US 4994308 A
This invention concerns the discovery of a new fluid that promotes the fluorination of polymeric materials more safely, more completely, and more efficiently than the fluids used in the prior art. The new fluid is called "dioxifluorine," which is a mixture of carbon dioxide and fluorine where carbon dioxide is the carrier fluid and fluorine is the reactant.
1. In a gas-phase process for treating solid polymeric materials with elemental fluorine to cause a chemical reaction between the fluorine and polymeric material, wherein the polymeric material is placed in a sealed reaction chamber, and wherein fluorine is supplied to the reaction chamber, and wherein a carrier fluid is supplied to the reaction chamber, either separately or as recombined mixture with fluorine, and wherein a reaction is allowed to take place in the reaction chamber to fluorinate said polymeric materials with said mixture of fluorine and carrier fluid, the improvement comprising the step of supplying gaseous carbon dioxide to said reaction chamber as said carrier fluid so that a gaseous mixture of carbon dioxide and fluorine treats the polymeric materials, with the percentage of fluorine to carbon dioxide by volume in the reaction chamber being in the range of from 2% to 20% for the reaction.
2. The process of claim 1 further including the step of preheating the reaction chamber with carbon dioxide until the temperature level required for the reaction is reached.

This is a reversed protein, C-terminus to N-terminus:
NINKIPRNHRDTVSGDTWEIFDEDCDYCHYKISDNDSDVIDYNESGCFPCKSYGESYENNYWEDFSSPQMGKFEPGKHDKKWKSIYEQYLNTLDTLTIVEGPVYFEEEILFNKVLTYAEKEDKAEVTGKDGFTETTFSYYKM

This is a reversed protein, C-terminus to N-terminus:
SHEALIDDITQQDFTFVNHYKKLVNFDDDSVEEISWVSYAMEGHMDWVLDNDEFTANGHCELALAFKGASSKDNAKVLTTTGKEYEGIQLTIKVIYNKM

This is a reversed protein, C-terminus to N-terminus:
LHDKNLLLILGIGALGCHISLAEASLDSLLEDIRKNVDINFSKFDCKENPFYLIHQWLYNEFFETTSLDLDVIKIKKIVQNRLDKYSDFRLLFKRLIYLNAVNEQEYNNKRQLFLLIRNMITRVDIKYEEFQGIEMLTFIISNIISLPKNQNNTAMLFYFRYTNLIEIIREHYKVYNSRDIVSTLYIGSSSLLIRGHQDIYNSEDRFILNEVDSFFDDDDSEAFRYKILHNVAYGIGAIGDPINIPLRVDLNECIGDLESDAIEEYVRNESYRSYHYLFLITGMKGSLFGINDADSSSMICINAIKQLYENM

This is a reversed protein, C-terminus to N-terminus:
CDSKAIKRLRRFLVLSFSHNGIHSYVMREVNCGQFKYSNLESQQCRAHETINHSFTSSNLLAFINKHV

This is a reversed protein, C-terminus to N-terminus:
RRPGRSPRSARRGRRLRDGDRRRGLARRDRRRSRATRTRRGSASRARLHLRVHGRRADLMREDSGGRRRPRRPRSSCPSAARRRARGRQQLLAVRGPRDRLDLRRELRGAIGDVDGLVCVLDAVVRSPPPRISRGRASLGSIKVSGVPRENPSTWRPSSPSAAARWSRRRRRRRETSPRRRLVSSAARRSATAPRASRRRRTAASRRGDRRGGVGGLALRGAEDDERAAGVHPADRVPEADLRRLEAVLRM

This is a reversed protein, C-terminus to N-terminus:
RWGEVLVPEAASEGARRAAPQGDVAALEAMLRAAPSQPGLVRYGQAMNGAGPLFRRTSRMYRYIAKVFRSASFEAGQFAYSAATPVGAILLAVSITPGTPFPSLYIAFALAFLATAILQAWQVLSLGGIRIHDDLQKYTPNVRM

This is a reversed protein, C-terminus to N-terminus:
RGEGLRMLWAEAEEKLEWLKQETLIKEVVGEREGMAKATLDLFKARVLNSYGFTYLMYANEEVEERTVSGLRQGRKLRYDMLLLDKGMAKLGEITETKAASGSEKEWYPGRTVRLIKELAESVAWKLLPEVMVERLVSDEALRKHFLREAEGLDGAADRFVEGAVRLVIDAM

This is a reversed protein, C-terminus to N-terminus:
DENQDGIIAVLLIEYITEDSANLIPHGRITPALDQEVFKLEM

3. The process of claim 1 wherein the reaction in the reaction chamber takes place in the temperature range of 300° K. to 400° K.
4. The process of claim 1 wherein the reaction time in the reaction chamber is in the range of 2 minutes to 200 minutes.
5. The process of claim 1 wherein the pressure of said mixture of fluorine and carbon dioxide in the reaction chamber during treatment is in the range of 200 m bar. to 2,000 m bar.
The invention relates to a new carrier fluid for use in treating polymeric materials with fluorine and, more particularly, to using carbon dioxide as the improved carrier fluid.
Since its discovery, fluorine has been known as an aggressive element. It is especially aggressive with organic compounds, such as hydrocarbons. Many scientists have shown interest in the development of techniques for direct fluorination of polymeric materials. This can be done by using a mixture of fluorine and a carrier-diluting fluid which reduces the aggressiveness of the fluorine. In the prior art, helium, He, and argon, Ar, have been used as the carrier fluid, but in commercial fluorination, nitrogen, N2, is the standard carrier fluid because of its lower cost. Representative prior art patents which disclose fluorination processes and the carrier fluids used include: U.S. Pat. No. 2,811,468 to Joffre; U.S. Pat. Nos. 3,674,432, 3,711,595, and 3,775,489 to Professor Margrave et. al.; U.S. Pat. Nos. 3,998,180 and 4,081,574 to Hawkins et. al.; and U.S. Pat. No. 4,576,837 to Tarancon. He, Ar, and N2 all reduce the aggressiveness of the fluorine, induce some solubility of the byproduct hydrogen fluoride HF and help carry the heat to some degree to and from the polymer. As ideal gases, they have low density (1 atm and 350K), they induce low dipole moment, and they have a low critical temperature. These three factors in these gases minimize their heat capacity per unit of volume and their solubility of the byproduct HF. Any HF which is not dissolved by the gas remains on the surface of the polymer and blocks the continuation of the fluorination reaction. The result is a decrease in the efficiency of the fluorination process.